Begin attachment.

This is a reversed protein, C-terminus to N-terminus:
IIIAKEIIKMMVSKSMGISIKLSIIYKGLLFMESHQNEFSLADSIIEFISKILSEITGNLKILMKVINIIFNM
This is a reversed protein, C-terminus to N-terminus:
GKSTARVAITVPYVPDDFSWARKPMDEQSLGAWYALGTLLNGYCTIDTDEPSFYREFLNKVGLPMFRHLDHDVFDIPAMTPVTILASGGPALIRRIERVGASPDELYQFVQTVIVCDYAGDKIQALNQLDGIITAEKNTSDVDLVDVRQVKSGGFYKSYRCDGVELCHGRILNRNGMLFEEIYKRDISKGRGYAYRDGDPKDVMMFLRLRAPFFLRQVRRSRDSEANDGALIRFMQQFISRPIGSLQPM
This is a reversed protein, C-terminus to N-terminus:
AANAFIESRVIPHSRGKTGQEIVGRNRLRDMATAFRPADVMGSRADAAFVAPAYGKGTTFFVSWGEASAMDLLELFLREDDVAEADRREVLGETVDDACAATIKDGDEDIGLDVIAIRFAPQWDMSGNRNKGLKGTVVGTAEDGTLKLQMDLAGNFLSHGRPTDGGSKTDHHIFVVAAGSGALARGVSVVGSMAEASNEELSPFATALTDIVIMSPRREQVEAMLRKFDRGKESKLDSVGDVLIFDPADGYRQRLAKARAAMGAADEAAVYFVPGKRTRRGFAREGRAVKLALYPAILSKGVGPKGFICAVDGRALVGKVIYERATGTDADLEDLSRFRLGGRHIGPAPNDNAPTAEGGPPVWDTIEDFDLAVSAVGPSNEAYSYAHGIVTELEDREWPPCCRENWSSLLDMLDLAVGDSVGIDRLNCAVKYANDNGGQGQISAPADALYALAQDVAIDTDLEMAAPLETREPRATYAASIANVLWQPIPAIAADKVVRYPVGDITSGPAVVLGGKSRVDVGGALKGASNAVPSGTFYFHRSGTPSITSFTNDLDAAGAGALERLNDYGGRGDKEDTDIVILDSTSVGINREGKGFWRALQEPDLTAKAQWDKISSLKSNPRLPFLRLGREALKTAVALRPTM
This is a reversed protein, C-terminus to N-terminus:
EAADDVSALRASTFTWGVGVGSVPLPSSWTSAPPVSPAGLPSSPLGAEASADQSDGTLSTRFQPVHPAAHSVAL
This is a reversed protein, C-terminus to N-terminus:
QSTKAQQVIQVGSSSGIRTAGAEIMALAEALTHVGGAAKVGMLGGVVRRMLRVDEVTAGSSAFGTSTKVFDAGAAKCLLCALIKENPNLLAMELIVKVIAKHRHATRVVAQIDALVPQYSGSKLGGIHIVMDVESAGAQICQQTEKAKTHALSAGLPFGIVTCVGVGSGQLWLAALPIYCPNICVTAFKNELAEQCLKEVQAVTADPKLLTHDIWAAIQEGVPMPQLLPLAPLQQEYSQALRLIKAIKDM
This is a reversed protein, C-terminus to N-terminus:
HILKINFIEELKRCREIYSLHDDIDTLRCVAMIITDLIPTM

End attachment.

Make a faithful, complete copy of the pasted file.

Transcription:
This is a reversed protein, C-terminus to N-terminus:
IIIAKEIIKMMVSKSMGISIKLSIIYKGLLFMESHQNEFSLADSIIEFISKILSEITGNLKILMKVINIIFNM
This is a reversed protein, C-terminus to N-terminus:
GKSTARVAITVPYVPDDFSWARKPMDEQSLGAWYALGTLLNGYCTIDTDEPSFYREFLNKVGLPMFRHLDHDVFDIPAMTPVTILASGGPALIRRIERVGASPDELYQFVQTVIVCDYAGDKIQALNQLDGIITAEKNTSDVDLVDVRQVKSGGFYKSYRCDGVELCHGRILNRNGMLFEEIYKRDISKGRGYAYRDGDPKDVMMFLRLRAPFFLRQVRRSRDSEANDGALIRFMQQFISRPIGSLQPM
This is a reversed protein, C-terminus to N-terminus:
AANAFIESRVIPHSRGKTGQEIVGRNRLRDMATAFRPADVMGSRADAAFVAPAYGKGTTFFVSWGEASAMDLLELFLREDDVAEADRREVLGETVDDACAATIKDGDEDIGLDVIAIRFAPQWDMSGNRNKGLKGTVVGTAEDGTLKLQMDLAGNFLSHGRPTDGGSKTDHHIFVVAAGSGALARGVSVVGSMAEASNEELSPFATALTDIVIMSPRREQVEAMLRKFDRGKESKLDSVGDVLIFDPADGYRQRLAKARAAMGAADEAAVYFVPGKRTRRGFAREGRAVKLALYPAILSKGVGPKGFICAVDGRALVGKVIYERATGTDADLEDLSRFRLGGRHIGPAPNDNAPTAEGGPPVWDTIEDFDLAVSAVGPSNEAYSYAHGIVTELEDREWPPCCRENWSSLLDMLDLAVGDSVGIDRLNCAVKYANDNGGQGQISAPADALYALAQDVAIDTDLEMAAPLETREPRATYAASIANVLWQPIPAIAADKVVRYPVGDITSGPAVVLGGKSRVDVGGALKGASNAVPSGTFYFHRSGTPSITSFTNDLDAAGAGALERLNDYGGRGDKEDTDIVILDSTSVGINREGKGFWRALQEPDLTAKAQWDKISSLKSNPRLPFLRLGREALKTAVALRPTM
This is a reversed protein, C-terminus to N-terminus:
EAADDVSALRASTFTWGVGVGSVPLPSSWTSAPPVSPAGLPSSPLGAEASADQSDGTLSTRFQPVHPAAHSVAL
This is a reversed protein, C-terminus to N-terminus:
QSTKAQQVIQVGSSSGIRTAGAEIMALAEALTHVGGAAKVGMLGGVVRRMLRVDEVTAGSSAFGTSTKVFDAGAAKCLLCALIKENPNLLAMELIVKVIAKHRHATRVVAQIDALVPQYSGSKLGGIHIVMDVESAGAQICQQTEKAKTHALSAGLPFGIVTCVGVGSGQLWLAALPIYCPNICVTAFKNELAEQCLKEVQAVTADPKLLTHDIWAAIQEGVPMPQLLPLAPLQQEYSQALRLIKAIKDM
This is a reversed protein, C-terminus to N-terminus:
HILKINFIEELKRCREIYSLHDDIDTLRCVAMIITDLIPTM